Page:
Indicators of Host Community Readiness in Refugee Relocation Programs: Factors that Contribute to a Positive Relocation Experience

By Marcelle Cacciattolo, Robyn Broadbent and Cathryn Carpenter.

Published by The Social Sciences Collection

Format Price
Article: Print $US10.00
Article: Electronic $US5.00

This paper proposes that successful relocation programs are twofold; they not only rely upon readiness factors for new arrivals, but are also dependant upon host communities that are well equipped to embrace diverse cultures in a holistic way. Determinants of mental health such as economic resources, capacity building enterprises, government policies, innovative training initiatives through employment and service providers, assist in securing and sustaining a positive settlement experience (VicHealth 2005). Ensuring that relocation and resettlement programs are adequately sourced, monitored and improved, is essential to the implementation of inclusive, responsive and innovative settlement practices. Exploring the means through which regional and rural communities monitor, implement and reflect upon current relocation practices highlights best practices tied to settlement experiences for migrants and refugees. Most importantly, this paper seeks to document and make public those indicators that best reflect host community readiness in migrant relocation programs. Voicing and highlighting essential infrastructures needed for the implementation and planning of relocation programs allows for worthwhile and solid futures for host communities, new arrivals and the overall Australian population.

Keywords: Relocation, Refugees and Settlement, Social Connectedness, Social Inclusion

The International Journal of Interdisciplinary Social Sciences, Volume 2, Issue 1, pp.425-434. Article: Print (Spiral Bound). Article: Electronic (PDF File; 547.462KB).

Dr. Marcelle Cacciattolo

Coordinator, Partnerships, School of Education, Victoria university, Melbourne, Victoria, Australia

Dr Marcelle Cacciattolo is a sociologist and an experienced lecturer in the School of Education. She teaches ina diverse range of pre-service teacher education courses, conducts a range of research projects and supervises a variety of postgraduate research students. Marcelle’s other major responsibility involves the coordination of the School of Education’s community partnership program. Marcelle’s particular research interests are cross-disciplinary involving health sciences and education-based research. Her research focuses are linked to the following themes- well being, inclusive education, social justice and a desire to address community issues.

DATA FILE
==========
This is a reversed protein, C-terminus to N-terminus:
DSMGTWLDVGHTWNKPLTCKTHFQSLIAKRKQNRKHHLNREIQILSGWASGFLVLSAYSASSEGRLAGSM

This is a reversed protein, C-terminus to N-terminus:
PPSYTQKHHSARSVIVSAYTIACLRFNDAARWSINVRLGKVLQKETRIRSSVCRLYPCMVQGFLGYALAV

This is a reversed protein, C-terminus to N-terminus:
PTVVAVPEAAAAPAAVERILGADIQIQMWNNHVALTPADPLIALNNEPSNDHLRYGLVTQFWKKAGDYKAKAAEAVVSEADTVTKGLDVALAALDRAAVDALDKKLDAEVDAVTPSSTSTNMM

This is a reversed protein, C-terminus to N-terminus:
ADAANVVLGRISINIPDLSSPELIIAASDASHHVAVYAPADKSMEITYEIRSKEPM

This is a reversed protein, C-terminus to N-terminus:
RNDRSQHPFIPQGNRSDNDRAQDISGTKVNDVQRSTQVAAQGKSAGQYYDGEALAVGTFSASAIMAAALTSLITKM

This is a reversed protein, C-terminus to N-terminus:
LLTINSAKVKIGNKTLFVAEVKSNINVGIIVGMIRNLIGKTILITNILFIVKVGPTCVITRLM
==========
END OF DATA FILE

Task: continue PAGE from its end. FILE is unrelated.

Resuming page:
Dr. Robyn Broadbent

Coordinator Youth Studies, School of Education, Victoria University, Melbourne, Victoria, Australia

Robyn is an experienced Youth Worker, Educator, Researcher and Community Consultant. Robyn currently coordinates the Bachelor of Arts Youth Studies and has most recently been lead researcher on a number of community consultations. The focus of much of this community research has been to increase the retention of young people in education, employment and/or training. Robyn is currently advising two philanthropic boards on the development of two new Youth Resource Centres in the West that will be completed with a mixture of private and public funds. Robyn has also been active in establishing a number of partnerships that are seen as innovative and responsive between industry and community. Robyn was the chief investigator on this research project that worked in partnership with the communities of Swan Hill and Warrnambool.

Cathryn Carpenter

Coordinator of B.Ed Outdoor Ed Program, School of Education, Victoria University, Melbourne, Victoria, Australia

Cathryn Carpenter is an experienced educator within the School of Education, teaching a range of subjects and developing innovative research projects. Experiential education and alternative outdoor programs the key domain within her work. She is currently completing her PhD. on alternative programs for young people with a history of drug and alcohol abuse and mental health issues. This entails working closely with young people as well as a range of organisations that focus on supporting the development of young people. Cathryn has been a part of the research team on the Vic Health Refugee Relocation Project that will transform national policy in this area.

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